Tuesday, September 28, 2010

Commonwealth Games CEO under fire for 'lavish' lifestyle

The Kiwi head of the Commonwealth Games Federation has been accused of living it up royally in India, even as the Games preparations were floundering.
Michael Hooper's come under fire from the Times of India for lavish accommodation and tax arrangements.

The newspaper's obtained documents showing taxpayers have been covering the rental cost of his farmhouse for the past few years, and six staff.

The Delhi Organising Committee's also paid the equivalent of more than NZ $600,000 to take care of Hooper's income tax liabilities.

Hooper isn't the only one in the firing line.

Suresh Kalmadi, chief of India's Commonwealth Games Organising Committee, has also been the recipient of backlash.

Kalmadi spent more than a year assuring backers and critics that India could produce a spectacle to rival the 2008 Beijing Olympics, despite the problem-plagued preparations that have included corruption allegations and concerns over the quality of construction amid the scramble to finish before the Oct. 4-15 event.

The Indian government started to reduce Kalmadi's power last month after an audit body identified concerns over tender procedures and inflated costs.

"I am ready to face a judicial inquiry. Hang me if I am found guilty," Kalmadi said in an interview replayed repeatedly yesterday with Indian news channel CNN-IBN.

"But when the games are over, I should get the credit also."

Meanwhile New Zealand Olympic Committee president Mike Stanley says signs are good that the Commonwealth Games will be a success.

Mr Stanley, who made a whirlwind visit to the Indian capital last week after New Zealand team chef de mission Dave Currie raised serious concerns over the city's readiness to host the games, said conditions had improved overall to the point he felt the games were poised to be a success.

"The response of the Indian government has been very encouraging," Mr Stanley told NZPA.

"A lot of work has been done in the games village. Some towers are yet to be completed but there's been a lot of progress inside the village and its environs.

"We have also received confirmation the training venues are available and secure.

The first wave of New Zealand athletes, including the bowls team, wrestlers, badminton players and archers, had arrived and begun settling in amidst raised security.

"The organisers are working through teething problems with the transport system but the accompanying security seems to be place.

"Security was significant when I was there last week but has been boosted and is very visible this week. The New Delhi police seem to be doing a thorough and diligent job."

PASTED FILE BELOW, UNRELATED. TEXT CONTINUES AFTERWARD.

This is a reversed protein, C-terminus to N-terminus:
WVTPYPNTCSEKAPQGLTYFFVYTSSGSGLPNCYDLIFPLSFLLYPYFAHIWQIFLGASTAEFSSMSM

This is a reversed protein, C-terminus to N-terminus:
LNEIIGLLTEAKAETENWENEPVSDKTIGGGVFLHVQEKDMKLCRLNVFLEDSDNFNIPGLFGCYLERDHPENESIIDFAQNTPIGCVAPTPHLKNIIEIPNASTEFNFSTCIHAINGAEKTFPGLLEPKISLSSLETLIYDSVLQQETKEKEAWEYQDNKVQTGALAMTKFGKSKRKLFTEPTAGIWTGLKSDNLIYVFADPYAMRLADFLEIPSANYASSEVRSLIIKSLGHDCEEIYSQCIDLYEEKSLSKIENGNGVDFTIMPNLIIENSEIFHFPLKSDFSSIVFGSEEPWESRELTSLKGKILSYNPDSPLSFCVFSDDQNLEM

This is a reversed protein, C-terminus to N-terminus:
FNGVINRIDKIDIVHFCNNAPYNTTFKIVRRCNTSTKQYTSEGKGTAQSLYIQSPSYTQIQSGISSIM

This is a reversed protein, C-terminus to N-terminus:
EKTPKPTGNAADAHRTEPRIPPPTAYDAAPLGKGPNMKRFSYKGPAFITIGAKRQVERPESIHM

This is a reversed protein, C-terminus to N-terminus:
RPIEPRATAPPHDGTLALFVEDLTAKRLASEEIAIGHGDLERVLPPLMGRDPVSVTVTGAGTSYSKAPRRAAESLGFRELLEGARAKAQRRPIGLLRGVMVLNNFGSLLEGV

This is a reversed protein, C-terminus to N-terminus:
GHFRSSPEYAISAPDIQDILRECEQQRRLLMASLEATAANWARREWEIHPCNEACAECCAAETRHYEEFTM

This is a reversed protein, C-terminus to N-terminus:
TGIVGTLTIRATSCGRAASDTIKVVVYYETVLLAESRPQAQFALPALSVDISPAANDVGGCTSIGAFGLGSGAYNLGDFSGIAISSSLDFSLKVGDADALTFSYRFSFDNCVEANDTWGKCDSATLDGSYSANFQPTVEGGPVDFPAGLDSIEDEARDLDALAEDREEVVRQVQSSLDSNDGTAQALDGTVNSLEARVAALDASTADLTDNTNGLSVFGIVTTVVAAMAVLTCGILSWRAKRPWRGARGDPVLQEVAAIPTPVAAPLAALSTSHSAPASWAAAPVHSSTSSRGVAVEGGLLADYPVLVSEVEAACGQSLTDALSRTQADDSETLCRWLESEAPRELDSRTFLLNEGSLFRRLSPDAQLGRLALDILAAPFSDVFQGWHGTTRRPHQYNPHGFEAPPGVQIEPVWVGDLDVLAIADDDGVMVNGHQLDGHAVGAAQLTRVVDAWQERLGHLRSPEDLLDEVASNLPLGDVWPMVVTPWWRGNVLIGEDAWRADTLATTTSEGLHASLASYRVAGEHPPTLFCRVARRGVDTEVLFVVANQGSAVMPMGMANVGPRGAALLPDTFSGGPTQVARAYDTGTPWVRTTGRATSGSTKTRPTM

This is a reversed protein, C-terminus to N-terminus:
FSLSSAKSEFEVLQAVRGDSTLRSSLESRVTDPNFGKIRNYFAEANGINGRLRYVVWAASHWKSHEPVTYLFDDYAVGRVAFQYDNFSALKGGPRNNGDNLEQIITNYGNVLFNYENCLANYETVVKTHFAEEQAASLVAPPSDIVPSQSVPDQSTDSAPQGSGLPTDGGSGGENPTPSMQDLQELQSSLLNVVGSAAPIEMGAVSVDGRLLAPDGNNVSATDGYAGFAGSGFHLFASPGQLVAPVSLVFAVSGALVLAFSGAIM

Mr Stanley backed Mr Currie's decision to lock New Zealand athletes within a "games bubble".

Athletes will be restricted to 'security bubble'

They won't be allowed outside the areas given the heaviest security allocation - the athletes' village, the venues and the transport to and from them.

"It is very appropriate. We have taken a cautious approach and that (policy) may remain for the whole games," Mr Stanley said.

The international zone at the games village would serve to allow athletes to meet family and friends during the event.

He said he could assure families of the athletes that security around the athletes was of a very high standard.

"The New Delhi police are very experienced around this sort of security deployment and we have confidence they can do the job for our athletes.

"Food at the village is very good. The standard of catering is first class."

As for the threat of mosquito-borne disease such as dengue fever, Mr Stanley said not many of the insects had been observed in the New Zealand accommodation but action continued to be taken by the organisers to minimise the risk.

"Our health team is confident any risk can be mitigated by those measures."

He said the Commonwealth Games Federation had been working with the organisers to see appropriate standards were achieved before the opening of the games.

"Everyone is focused on getting everything ready for the opening ceremony.

"Once the games get going, we get these things behind us and providing . . . all the problem-solving is done as things go along, they should turn out to be a very enjoyable and rewarding games for our team."

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